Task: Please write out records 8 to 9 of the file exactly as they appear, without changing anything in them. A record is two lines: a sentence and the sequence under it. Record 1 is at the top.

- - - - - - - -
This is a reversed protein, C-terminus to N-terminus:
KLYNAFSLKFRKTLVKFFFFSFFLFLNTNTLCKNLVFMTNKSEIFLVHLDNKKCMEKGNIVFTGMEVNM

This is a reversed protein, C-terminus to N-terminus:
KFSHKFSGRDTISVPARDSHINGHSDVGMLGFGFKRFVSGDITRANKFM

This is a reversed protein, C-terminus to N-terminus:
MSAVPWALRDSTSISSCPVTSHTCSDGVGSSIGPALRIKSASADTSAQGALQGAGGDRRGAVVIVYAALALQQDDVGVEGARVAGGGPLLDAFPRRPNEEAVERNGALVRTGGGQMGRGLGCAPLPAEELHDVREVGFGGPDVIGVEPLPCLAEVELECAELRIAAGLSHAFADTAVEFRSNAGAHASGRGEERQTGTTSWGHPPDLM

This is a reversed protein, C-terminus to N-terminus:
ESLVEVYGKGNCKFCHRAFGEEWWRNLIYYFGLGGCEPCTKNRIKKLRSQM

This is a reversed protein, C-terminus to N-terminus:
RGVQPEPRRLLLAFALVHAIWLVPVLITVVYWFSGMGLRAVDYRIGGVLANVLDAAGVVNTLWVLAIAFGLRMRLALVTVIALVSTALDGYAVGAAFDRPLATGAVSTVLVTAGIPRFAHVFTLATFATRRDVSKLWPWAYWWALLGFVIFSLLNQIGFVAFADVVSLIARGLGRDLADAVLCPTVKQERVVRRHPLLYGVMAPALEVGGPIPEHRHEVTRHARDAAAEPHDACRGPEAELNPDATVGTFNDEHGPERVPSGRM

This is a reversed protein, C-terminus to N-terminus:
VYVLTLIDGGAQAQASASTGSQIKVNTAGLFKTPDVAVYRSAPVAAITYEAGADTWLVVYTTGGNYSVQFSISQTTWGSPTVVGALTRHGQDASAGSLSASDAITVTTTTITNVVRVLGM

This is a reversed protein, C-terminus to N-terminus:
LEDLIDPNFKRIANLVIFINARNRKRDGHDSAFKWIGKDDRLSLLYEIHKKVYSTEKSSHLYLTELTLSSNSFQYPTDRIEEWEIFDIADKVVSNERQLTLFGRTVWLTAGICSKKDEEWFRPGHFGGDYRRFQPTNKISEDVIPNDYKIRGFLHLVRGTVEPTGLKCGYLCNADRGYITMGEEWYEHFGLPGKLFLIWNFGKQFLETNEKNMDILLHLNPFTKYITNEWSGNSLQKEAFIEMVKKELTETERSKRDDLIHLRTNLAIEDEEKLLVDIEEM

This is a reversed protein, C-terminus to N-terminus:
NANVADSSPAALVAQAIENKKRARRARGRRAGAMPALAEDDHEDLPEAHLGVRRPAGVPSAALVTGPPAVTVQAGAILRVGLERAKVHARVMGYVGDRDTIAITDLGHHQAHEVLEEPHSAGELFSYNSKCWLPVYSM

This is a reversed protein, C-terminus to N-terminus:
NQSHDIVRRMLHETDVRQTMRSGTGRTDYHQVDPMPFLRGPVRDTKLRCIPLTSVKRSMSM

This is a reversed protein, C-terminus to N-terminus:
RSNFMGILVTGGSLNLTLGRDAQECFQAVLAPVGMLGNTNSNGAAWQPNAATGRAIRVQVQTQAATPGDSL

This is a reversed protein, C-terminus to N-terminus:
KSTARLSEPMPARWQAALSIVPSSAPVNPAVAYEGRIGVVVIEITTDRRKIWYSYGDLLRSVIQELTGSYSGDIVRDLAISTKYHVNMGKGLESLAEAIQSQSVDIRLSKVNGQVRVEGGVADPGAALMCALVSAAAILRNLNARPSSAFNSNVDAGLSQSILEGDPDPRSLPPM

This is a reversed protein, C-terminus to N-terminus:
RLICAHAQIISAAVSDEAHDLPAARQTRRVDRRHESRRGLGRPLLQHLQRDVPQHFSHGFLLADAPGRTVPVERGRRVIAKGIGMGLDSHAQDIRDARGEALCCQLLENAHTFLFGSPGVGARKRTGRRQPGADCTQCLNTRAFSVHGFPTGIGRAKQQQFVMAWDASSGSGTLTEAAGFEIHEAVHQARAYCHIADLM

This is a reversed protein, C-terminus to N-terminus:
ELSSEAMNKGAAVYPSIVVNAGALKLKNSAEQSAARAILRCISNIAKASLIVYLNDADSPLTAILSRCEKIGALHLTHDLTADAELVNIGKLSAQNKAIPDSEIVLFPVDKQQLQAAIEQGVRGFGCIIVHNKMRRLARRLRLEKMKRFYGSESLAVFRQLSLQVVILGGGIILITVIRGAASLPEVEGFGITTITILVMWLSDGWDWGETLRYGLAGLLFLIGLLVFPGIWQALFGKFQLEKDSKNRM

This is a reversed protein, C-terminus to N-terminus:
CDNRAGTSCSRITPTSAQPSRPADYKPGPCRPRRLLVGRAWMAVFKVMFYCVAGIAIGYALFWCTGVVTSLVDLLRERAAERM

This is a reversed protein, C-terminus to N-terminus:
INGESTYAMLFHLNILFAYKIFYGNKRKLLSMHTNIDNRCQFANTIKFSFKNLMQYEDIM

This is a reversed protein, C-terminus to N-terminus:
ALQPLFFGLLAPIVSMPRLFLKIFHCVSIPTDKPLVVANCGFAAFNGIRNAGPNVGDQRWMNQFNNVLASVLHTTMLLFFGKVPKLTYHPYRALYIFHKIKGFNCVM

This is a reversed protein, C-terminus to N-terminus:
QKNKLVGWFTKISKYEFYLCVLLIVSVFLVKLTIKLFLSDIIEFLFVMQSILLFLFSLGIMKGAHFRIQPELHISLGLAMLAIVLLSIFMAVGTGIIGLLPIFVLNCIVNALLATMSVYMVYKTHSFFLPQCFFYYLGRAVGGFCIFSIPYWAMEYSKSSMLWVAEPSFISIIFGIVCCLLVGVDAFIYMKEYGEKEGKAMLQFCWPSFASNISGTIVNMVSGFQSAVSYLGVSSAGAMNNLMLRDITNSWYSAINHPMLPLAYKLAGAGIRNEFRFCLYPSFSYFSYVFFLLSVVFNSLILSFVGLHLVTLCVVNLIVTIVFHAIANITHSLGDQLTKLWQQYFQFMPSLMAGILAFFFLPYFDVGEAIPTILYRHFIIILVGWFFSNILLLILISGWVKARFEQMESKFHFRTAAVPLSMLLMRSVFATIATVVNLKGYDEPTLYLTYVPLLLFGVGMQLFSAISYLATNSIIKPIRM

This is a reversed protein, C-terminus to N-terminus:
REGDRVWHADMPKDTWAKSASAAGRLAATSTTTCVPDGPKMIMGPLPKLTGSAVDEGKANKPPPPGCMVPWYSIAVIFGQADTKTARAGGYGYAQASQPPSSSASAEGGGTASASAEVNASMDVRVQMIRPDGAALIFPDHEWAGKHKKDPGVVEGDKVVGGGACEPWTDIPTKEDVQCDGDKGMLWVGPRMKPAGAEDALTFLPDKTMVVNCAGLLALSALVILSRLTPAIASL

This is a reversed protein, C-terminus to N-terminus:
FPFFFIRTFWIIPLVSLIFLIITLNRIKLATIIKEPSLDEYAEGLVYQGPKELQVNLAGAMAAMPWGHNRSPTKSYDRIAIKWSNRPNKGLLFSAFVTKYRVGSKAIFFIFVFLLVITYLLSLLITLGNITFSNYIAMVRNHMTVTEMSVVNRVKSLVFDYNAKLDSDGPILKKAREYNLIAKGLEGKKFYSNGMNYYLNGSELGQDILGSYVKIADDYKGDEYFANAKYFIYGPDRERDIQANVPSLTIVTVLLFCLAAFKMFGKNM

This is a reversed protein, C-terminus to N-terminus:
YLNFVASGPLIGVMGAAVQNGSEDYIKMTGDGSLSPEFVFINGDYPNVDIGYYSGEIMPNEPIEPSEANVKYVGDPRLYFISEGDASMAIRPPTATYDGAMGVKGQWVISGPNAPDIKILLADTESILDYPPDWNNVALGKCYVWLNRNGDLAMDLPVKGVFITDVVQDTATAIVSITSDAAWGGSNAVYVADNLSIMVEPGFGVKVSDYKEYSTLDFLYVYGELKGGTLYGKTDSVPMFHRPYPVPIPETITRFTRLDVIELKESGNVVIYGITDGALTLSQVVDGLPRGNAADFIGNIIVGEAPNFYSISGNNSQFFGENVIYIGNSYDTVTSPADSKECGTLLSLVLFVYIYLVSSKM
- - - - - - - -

This is a reversed protein, C-terminus to N-terminus:
NANVADSSPAALVAQAIENKKRARRARGRRAGAMPALAEDDHEDLPEAHLGVRRPAGVPSAALVTGPPAVTVQAGAILRVGLERAKVHARVMGYVGDRDTIAITDLGHHQAHEVLEEPHSAGELFSYNSKCWLPVYSM

This is a reversed protein, C-terminus to N-terminus:
NQSHDIVRRMLHETDVRQTMRSGTGRTDYHQVDPMPFLRGPVRDTKLRCIPLTSVKRSMSM